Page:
If the water has been 39 degrees or less for several days and then spikes up to 43 degrees, the fishing may be good. Those are the sorts of trends you should be watching for on the Townsend streamflow gauge.

Also, a bump in stream flow this time of year will often correspond with rising water temperatures. Because of our proximity to the Gulf of Mexico, a lot of our cold season rain events are warmer than you might expect. Fifty degree rain works like magic in bringing up water temperatures and in turn gets the fish a lot more active.

Start watching the streamflow on your favorite waters and you might be surprised at some of the correlations you discover with quality fishing.

Wednesday, January 14, 2015

Fly Tying Google Searches Are Linked To Cabin Fever

Fly tying seems to be peaking in interest right now, and I have good solid data to back me up on that. While perusing the Internet late this evening, I stumbled onto this interesting page called Google Trends that allows you to see what people have been searching for.

Intrigued, I started checking out trends on some fly fishing related topics. One of the more troubling results was that, as a whole, searches on the topic of fly fishing have been declining for almost 10 years. That likely signals a larger decline in people interested in fly fishing which is bad news for the industry.

After getting a couple of obvious searches out of the way, I decided to type "fly tying" into the search box and see what happened. The graph looked suspicious and sure enough, upon investigation I confirmed that each peak in search activity corresponded neatly to the January/February time frame.

Notice that we are recently headed for our seasonal peak in fly tying interest. If this graph does anything, it makes me realize that I'm not the only one stuck at home with cabin fever. For the past 2 weeks I keep telling myself that I'll go fishing sometime soon. Every day I seem to find an excuse to avoid it.

I thought that the weather was going to finally break this week. Originally it looked like highs would be well into the mid and upper 40s which would allow for some decent fishing over in the Smokies. Unfortunately the reality turned out to be a little colder, enough so that we had a coating of ice on everything outside this morning. Freezing fog or drizzle or something like that according to the weather people.

So, instead of fishing, I'm sitting at home and tying flies. Just the fact that I had the time on my hands to research this topic tells me that I need to get out on the water and soon. Next week...

Monday, January 12, 2015

Icy Cold

Here on the Cumberland Plateau, we don't get as much winter as I experienced when I lived in Colorado, and I'll admit that I miss it sometimes. Recently, we did get the cold portion of winter, but unfortunately the best we could do for snow was a very light dusting. The cold temperatures did produce some beautiful ice formations however. Here are some pictures from my favorite quick woods getaway near home. Before looking at all of them, you may want to compare the scenes with my recent trip that didn't include ice...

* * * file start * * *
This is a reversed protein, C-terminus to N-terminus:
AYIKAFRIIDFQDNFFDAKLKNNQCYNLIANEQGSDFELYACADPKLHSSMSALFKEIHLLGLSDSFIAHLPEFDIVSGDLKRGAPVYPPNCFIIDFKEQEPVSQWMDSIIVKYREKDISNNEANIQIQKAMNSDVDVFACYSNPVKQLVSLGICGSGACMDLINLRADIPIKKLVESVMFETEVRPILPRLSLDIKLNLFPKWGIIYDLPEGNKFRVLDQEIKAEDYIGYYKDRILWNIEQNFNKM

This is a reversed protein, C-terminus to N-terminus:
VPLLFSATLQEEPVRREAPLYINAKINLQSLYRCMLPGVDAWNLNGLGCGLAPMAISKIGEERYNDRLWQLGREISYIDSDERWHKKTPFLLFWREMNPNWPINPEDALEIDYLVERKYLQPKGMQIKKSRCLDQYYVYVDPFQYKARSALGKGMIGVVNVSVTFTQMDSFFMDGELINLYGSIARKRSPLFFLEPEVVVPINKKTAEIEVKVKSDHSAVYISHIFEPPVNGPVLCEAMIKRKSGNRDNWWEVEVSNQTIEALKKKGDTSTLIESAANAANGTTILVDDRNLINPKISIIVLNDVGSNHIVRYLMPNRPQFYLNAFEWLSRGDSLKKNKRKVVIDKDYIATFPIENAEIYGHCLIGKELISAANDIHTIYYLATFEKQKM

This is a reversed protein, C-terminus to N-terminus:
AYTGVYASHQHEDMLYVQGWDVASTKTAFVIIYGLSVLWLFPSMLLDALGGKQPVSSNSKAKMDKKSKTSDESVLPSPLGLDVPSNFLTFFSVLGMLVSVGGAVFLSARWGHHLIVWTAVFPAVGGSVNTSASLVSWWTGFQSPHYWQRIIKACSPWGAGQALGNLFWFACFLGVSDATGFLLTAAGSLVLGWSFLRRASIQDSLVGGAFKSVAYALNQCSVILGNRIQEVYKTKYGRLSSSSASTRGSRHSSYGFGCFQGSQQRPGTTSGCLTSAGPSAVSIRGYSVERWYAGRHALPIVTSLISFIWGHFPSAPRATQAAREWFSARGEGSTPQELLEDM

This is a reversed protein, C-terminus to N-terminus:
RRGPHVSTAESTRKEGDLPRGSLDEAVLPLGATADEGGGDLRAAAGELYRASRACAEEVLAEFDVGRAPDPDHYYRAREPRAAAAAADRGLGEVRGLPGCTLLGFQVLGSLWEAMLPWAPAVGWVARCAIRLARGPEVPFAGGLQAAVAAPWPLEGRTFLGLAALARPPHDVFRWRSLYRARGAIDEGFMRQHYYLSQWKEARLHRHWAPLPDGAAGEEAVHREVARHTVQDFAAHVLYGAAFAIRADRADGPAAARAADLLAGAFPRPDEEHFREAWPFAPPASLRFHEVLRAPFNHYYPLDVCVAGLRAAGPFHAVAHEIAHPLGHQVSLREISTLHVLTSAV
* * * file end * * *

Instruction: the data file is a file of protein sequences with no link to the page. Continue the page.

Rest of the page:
Wednesday, January 07, 2015

Full to the Brim

As has been the case for the last several months, we continue to receive a lot more rain than we probably need meaning I hike more than I fish now.  The widespread moderate rainfall this past weekend caused the most recent in a long string of high water events.  Here on the Cumberland Plateau, we have minimal soil.  In some places, the underlying sandstone is completely exposed.  All of this means that when it rains, there is not a lot of soil to soak up all that moisture and it runs off quickly.

This last rain event was not as bad as the one in early December.  Here is a picture from December 6.

When I returned the other day, the water was definitely still high but I could safely maneuver up the rocks on the right side of the above picture for a better upstream shot this time.  As you can see, it is full to the brim, but not as dangerous as the previous time I was there. Unfortunately, it was enough rain that I had to cancel a guide trip, something that is really tough to do financially this time of year. Safety is always a priority, however, and should be when dealing with the streams of the Smokies.

Here are a few more shots from my trip on Saturday.  I've been fortunate enough to get out in the woods several times over the last few days and intend to continue to do so as I work back into good backpacking shape for the spring fishing season!

I still wish that this little stream was capable of holding trout. What a fantastic opportunity it would be for me and so close to home! Unfortunately, in the summer it gets very low and also too warm to support trout.

Check out more of my previous trips to this beautiful little stream.  It just keeps producing incredible photo opportunities for me!

Monday, January 05, 2015

Clear and Cold Brings Us Closer to a Shad Kill

Here on the Cumberland Plateau, the recent storm system has moved out leaving us experiencing clear skies and cold temperatures.  Hope for a shad kill is on the upswing with the cold snap dropping temperatures in area reservoirs.